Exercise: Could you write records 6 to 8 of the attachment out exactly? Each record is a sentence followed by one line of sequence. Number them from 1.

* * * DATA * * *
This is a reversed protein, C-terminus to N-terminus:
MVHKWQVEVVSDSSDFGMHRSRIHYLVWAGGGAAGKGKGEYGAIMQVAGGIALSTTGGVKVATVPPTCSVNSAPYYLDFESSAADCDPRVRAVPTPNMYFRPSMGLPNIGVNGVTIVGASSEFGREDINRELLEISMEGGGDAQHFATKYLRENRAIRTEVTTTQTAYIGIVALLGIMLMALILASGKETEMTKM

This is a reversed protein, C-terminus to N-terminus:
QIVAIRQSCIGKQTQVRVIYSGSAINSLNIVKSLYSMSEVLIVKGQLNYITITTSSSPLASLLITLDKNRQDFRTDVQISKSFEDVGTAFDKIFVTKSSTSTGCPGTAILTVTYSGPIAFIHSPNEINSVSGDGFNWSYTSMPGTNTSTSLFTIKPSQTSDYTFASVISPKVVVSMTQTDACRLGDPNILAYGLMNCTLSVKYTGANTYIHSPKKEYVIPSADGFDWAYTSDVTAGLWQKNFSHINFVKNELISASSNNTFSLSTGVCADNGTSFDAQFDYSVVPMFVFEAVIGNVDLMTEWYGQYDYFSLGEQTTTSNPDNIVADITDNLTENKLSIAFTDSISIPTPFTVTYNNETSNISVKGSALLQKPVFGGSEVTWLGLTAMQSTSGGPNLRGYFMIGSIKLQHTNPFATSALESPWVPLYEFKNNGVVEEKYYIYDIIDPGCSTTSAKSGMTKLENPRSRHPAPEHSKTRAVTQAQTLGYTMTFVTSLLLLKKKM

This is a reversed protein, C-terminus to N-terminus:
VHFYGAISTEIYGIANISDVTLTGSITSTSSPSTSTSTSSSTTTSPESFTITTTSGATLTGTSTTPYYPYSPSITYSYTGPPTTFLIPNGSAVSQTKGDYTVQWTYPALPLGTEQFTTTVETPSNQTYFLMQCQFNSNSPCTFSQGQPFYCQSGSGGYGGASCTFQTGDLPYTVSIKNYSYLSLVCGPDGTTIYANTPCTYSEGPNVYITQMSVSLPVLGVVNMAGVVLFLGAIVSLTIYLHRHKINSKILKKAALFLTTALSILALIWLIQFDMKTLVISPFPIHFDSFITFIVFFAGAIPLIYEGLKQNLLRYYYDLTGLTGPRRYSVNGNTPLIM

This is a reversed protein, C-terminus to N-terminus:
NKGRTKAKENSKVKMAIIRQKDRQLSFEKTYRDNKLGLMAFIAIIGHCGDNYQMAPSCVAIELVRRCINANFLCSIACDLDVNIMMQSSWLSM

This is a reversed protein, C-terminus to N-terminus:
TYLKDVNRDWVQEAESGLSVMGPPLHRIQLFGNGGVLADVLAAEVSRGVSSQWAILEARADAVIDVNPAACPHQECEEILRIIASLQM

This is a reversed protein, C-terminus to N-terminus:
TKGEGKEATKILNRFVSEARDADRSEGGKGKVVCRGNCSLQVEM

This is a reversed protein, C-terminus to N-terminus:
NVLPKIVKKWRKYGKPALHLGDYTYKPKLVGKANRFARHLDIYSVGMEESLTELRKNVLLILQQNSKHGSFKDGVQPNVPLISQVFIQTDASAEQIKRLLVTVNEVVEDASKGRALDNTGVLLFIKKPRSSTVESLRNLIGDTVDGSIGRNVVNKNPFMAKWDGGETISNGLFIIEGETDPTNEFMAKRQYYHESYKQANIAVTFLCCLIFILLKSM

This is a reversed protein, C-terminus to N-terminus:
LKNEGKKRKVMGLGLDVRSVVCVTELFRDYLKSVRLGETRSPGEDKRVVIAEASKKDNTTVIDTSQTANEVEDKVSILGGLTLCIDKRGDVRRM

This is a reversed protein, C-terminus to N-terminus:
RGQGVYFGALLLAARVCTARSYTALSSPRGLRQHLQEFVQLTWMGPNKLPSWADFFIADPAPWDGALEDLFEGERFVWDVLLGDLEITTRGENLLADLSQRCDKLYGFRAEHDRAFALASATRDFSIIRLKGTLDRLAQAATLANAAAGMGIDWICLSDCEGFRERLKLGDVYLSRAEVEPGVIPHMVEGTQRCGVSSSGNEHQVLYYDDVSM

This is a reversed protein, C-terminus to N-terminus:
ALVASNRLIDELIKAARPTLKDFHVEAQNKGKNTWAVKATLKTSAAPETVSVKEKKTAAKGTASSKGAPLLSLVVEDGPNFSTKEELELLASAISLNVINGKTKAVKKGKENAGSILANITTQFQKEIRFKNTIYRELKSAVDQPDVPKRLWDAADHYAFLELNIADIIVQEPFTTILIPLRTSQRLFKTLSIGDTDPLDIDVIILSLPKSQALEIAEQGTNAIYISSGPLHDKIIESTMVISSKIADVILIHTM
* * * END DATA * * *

This is a reversed protein, C-terminus to N-terminus:
TKGEGKEATKILNRFVSEARDADRSEGGKGKVVCRGNCSLQVEM

This is a reversed protein, C-terminus to N-terminus:
NVLPKIVKKWRKYGKPALHLGDYTYKPKLVGKANRFARHLDIYSVGMEESLTELRKNVLLILQQNSKHGSFKDGVQPNVPLISQVFIQTDASAEQIKRLLVTVNEVVEDASKGRALDNTGVLLFIKKPRSSTVESLRNLIGDTVDGSIGRNVVNKNPFMAKWDGGETISNGLFIIEGETDPTNEFMAKRQYYHESYKQANIAVTFLCCLIFILLKSM

This is a reversed protein, C-terminus to N-terminus:
LKNEGKKRKVMGLGLDVRSVVCVTELFRDYLKSVRLGETRSPGEDKRVVIAEASKKDNTTVIDTSQTANEVEDKVSILGGLTLCIDKRGDVRRM